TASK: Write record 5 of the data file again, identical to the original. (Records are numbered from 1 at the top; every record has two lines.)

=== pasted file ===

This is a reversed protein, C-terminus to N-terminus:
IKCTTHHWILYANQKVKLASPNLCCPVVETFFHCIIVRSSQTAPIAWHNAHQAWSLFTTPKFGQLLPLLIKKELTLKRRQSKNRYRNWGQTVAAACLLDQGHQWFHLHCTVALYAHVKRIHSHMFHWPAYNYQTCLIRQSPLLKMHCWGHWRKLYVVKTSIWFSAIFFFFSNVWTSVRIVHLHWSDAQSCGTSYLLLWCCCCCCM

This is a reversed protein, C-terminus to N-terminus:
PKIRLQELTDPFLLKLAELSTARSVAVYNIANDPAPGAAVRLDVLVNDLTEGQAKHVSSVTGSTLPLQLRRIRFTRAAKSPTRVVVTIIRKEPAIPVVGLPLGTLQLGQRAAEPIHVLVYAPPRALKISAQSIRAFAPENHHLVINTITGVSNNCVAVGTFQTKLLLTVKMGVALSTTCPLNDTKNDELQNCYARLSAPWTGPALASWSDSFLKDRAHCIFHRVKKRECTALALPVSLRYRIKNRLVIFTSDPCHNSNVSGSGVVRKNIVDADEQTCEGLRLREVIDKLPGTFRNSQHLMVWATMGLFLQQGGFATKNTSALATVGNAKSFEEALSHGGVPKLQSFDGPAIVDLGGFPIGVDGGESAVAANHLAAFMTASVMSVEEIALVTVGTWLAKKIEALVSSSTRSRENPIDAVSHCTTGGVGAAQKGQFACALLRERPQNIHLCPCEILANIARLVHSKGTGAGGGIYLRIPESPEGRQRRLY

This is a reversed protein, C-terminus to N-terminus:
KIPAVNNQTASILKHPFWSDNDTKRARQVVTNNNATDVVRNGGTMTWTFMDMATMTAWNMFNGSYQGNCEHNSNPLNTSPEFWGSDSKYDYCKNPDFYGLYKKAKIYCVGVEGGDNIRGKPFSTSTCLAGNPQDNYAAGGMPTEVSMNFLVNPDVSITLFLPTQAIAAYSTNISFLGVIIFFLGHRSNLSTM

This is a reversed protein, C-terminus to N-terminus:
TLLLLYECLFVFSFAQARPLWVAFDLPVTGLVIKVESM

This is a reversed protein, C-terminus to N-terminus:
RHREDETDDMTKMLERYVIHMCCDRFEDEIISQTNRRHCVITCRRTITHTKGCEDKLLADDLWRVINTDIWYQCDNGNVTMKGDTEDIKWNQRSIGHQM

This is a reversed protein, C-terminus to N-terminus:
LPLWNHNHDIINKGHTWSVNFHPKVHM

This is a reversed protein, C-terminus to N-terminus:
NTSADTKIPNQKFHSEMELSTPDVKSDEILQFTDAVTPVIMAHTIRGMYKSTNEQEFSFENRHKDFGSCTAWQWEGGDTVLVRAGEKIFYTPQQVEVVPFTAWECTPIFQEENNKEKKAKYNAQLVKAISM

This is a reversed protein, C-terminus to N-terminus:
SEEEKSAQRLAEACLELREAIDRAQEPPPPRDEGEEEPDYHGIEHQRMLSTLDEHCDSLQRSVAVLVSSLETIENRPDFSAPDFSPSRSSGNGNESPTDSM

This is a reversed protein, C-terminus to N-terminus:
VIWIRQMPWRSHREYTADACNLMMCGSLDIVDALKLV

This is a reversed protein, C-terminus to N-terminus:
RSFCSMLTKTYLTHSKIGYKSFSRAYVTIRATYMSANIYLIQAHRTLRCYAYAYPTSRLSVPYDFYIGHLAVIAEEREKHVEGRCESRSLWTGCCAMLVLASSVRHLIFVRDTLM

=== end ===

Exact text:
This is a reversed protein, C-terminus to N-terminus:
RHREDETDDMTKMLERYVIHMCCDRFEDEIISQTNRRHCVITCRRTITHTKGCEDKLLADDLWRVINTDIWYQCDNGNVTMKGDTEDIKWNQRSIGHQM